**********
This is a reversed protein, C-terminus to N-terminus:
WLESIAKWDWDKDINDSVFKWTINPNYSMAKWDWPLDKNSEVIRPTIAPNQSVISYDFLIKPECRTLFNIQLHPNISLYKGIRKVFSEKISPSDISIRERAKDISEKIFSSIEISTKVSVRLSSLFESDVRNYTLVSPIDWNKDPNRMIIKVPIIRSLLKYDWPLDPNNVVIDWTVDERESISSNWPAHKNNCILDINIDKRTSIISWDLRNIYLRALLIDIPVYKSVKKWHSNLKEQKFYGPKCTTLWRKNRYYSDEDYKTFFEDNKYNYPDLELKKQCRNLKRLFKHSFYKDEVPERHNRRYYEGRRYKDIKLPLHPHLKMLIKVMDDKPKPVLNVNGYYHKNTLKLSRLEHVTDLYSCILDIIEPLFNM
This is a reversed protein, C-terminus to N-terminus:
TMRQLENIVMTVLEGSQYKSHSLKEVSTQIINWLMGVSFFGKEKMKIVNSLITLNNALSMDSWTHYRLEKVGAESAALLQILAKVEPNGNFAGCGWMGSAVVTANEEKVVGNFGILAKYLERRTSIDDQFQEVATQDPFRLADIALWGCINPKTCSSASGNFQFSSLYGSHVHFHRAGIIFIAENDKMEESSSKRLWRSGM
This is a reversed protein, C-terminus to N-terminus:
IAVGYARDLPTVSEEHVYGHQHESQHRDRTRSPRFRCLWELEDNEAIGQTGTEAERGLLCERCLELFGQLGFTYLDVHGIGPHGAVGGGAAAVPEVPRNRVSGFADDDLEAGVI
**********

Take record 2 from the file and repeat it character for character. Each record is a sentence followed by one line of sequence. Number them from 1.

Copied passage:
This is a reversed protein, C-terminus to N-terminus:
TMRQLENIVMTVLEGSQYKSHSLKEVSTQIINWLMGVSFFGKEKMKIVNSLITLNNALSMDSWTHYRLEKVGAESAALLQILAKVEPNGNFAGCGWMGSAVVTANEEKVVGNFGILAKYLERRTSIDDQFQEVATQDPFRLADIALWGCINPKTCSSASGNFQFSSLYGSHVHFHRAGIIFIAENDKMEESSSKRLWRSGM